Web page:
But what I genuinely appreciate about the film is that it is an exploration of a friend breakup between two men. I think in popular culture, it's more common to see explorations of female friendships falling apart due to bad behavior or simply drifting, and I also think that generally women talk about the dynamics of female friendships and what occurs during a rupture more openly - we are conditioned socially to unpack these complicated emotions in a way that men simply aren't. What happens between Colm and Pádraic is interesting not just because it's looking at the scenario of a male friendship falling apart, but also revealing how fraught the situation becomes because men don't have the same vocabulary to discuss the heightened emotions that emerge when a long-term friendship ends. And essentially, that lack of emotional intelligence is what drives Colm to his extreme behavior to push Pádraic away, and what causes Pádraic's existence to become so destabilized by Colm's rejection of him.
Gleeson and Farrell's comfortable chemistry from In Bruges is still very much intact in this film - the weary older man and his younger, more bombastic sidekick - and coupled with McDonagh's hilarious and often lyrical writing the scenes between the two men absolutely sparkle, even though they are at odds with each other. (I've read multiple reviews that compare their dynamic to Laurel and Hardy, which is quite a compliment.) Condon is wonderful as Siobhán (and I am embarrassed to admit that, only knowing her as Mike Ehrmantraut's American daughter-in-law Stacy on Breaking Bad and Better Call Saul, I had no idea that she was Irish - or had had such a varied career outside the Breaking Saul-iverse).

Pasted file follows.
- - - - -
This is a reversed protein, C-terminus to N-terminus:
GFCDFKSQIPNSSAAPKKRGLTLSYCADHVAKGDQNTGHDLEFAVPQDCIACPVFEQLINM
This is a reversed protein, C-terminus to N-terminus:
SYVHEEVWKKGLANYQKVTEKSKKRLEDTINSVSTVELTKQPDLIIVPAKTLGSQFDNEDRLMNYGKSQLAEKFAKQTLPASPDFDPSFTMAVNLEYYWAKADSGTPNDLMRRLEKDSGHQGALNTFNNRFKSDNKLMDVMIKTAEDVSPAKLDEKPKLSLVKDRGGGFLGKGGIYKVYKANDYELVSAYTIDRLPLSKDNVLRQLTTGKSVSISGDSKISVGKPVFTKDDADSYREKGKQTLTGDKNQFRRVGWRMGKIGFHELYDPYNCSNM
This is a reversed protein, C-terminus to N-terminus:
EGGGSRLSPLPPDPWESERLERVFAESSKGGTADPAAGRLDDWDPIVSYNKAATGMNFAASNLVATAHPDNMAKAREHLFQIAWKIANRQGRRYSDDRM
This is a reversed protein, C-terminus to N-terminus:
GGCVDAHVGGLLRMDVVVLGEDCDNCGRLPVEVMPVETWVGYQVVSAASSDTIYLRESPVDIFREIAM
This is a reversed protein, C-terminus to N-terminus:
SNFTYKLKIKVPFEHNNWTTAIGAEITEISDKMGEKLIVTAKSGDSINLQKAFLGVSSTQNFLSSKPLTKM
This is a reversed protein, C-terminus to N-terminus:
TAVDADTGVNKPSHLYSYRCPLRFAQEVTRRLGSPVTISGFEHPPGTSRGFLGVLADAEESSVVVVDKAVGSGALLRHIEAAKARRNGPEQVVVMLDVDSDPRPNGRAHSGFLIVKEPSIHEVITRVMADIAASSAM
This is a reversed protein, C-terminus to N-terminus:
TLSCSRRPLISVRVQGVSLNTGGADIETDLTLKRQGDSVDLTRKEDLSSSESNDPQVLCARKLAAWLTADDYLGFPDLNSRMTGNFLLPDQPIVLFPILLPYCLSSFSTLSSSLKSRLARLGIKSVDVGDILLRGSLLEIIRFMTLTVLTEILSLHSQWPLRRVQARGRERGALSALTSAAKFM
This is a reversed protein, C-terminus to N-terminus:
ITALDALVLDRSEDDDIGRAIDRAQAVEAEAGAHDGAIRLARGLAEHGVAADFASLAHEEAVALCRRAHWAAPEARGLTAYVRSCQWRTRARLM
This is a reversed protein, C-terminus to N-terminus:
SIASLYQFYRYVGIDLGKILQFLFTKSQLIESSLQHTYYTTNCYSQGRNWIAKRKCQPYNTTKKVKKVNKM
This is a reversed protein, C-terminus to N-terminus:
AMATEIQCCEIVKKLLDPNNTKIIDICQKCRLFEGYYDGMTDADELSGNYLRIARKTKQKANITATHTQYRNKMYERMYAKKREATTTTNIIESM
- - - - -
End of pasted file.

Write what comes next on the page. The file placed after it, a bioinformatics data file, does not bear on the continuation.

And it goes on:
The Banshees of Inisherin is available to stream on HBO Max if you can't find it in a theater near you, and while I want to urge you all to see it, I have to acknowledge that it can be a very uncomfortable film-watching experience, and it won't be everyone's cup of tea (my boyfriend, despite loving Gleeson and Farrell in In Bruges, really didn't care for it). But for my part, I found it very affecting, and it has stuck with me for several weeks after having watched it - the dark humor of the premise and the tragic direction it ultimately takes have haunted me. That may be in part because I know how painful friendship breakups can be, but it also has to do with the strength and nuance in Farrell's performance of an outwardly simple man. This is hands down, career-best work from Farrell. His portrayal of Pádraic is so lovable and heartbreaking, and all the more so for what happens to his gentle soul as a result of the ongoing feud over the friend breakup. Gleeson more than holds his own, given that his character behaves more outlandishly, but The Banshees of Inisherin is Farrell's film, and I hope to see him clean up mightily during the upcoming awards season.
Reeya is a musician and writer based in NY's Capital District. Her debut album The Way Up was released on January 27, 2022. She can frequently be seen in her car on the NYS Thruway cursing traffic on her way to the Hudson Valley for band rehearsals or to Brooklyn for recording sessions. In her other life, she works as a staff accountant for a management company that oversees veterinary practices nationwide, enjoys watching Law & Order SVU returns while eating gummy bears, and has a film degree from Vassar College that she does not use.